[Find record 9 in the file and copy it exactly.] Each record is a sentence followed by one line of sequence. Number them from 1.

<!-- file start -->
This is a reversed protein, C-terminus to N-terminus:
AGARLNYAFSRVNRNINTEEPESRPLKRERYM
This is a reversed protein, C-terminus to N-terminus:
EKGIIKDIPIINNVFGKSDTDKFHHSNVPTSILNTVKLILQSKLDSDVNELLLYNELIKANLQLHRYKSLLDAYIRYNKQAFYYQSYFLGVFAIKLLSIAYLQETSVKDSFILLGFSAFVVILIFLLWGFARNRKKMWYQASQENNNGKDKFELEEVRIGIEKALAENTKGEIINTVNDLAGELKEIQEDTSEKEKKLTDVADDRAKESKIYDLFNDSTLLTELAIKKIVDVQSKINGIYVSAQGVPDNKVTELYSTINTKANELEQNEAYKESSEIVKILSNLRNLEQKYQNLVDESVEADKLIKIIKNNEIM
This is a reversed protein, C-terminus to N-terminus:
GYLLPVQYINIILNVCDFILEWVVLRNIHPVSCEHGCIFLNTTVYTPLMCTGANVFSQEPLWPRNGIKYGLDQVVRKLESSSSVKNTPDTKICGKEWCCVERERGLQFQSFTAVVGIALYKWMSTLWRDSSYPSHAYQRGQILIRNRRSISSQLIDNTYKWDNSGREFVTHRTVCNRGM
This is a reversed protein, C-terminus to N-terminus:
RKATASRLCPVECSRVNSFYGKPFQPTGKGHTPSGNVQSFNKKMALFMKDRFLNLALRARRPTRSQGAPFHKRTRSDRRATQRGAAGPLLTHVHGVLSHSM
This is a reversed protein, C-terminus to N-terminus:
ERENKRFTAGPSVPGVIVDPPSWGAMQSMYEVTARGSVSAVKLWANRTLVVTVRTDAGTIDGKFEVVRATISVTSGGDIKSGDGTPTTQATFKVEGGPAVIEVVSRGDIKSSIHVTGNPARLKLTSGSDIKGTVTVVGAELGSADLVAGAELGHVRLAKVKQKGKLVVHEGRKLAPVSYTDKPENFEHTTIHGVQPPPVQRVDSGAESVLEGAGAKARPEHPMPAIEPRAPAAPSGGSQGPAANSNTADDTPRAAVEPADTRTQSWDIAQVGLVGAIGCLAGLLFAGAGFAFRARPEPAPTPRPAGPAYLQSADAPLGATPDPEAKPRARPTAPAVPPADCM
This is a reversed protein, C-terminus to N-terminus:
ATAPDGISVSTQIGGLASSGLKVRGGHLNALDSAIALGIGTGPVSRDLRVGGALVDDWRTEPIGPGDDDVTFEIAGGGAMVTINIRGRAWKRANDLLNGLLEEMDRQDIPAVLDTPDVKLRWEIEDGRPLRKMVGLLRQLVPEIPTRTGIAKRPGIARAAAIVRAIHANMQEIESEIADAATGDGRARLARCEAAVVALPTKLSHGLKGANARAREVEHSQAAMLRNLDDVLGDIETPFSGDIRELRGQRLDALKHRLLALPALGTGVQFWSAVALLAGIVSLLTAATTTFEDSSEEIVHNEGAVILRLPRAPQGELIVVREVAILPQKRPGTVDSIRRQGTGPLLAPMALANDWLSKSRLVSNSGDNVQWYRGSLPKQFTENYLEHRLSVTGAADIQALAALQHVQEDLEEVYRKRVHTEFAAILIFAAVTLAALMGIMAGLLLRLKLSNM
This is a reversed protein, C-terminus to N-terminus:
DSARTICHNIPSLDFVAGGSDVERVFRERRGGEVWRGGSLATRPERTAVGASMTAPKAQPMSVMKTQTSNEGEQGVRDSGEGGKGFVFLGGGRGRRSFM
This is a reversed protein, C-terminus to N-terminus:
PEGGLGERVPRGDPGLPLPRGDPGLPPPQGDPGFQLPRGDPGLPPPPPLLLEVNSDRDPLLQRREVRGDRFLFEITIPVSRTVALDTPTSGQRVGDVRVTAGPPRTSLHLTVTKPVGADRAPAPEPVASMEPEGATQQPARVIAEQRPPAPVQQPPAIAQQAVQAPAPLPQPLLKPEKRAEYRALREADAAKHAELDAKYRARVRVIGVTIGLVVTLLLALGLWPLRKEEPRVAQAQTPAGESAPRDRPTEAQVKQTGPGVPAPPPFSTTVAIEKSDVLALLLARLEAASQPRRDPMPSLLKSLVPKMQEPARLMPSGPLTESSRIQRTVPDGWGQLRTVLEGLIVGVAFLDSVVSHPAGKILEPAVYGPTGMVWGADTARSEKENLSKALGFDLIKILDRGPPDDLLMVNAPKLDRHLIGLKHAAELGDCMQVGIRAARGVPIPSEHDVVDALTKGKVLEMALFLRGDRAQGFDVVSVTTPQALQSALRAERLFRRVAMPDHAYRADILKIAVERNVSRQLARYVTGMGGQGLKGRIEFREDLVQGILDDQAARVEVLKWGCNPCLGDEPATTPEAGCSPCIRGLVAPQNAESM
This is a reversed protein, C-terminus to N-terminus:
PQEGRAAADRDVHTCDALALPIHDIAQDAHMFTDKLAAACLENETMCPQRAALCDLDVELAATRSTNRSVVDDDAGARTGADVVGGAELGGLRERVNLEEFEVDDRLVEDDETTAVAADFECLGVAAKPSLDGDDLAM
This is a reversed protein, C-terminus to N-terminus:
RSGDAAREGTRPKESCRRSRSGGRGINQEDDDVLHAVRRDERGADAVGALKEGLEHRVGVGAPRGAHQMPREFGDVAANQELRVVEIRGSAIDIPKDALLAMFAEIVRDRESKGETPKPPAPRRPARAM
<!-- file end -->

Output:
This is a reversed protein, C-terminus to N-terminus:
PQEGRAAADRDVHTCDALALPIHDIAQDAHMFTDKLAAACLENETMCPQRAALCDLDVELAATRSTNRSVVDDDAGARTGADVVGGAELGGLRERVNLEEFEVDDRLVEDDETTAVAADFECLGVAAKPSLDGDDLAM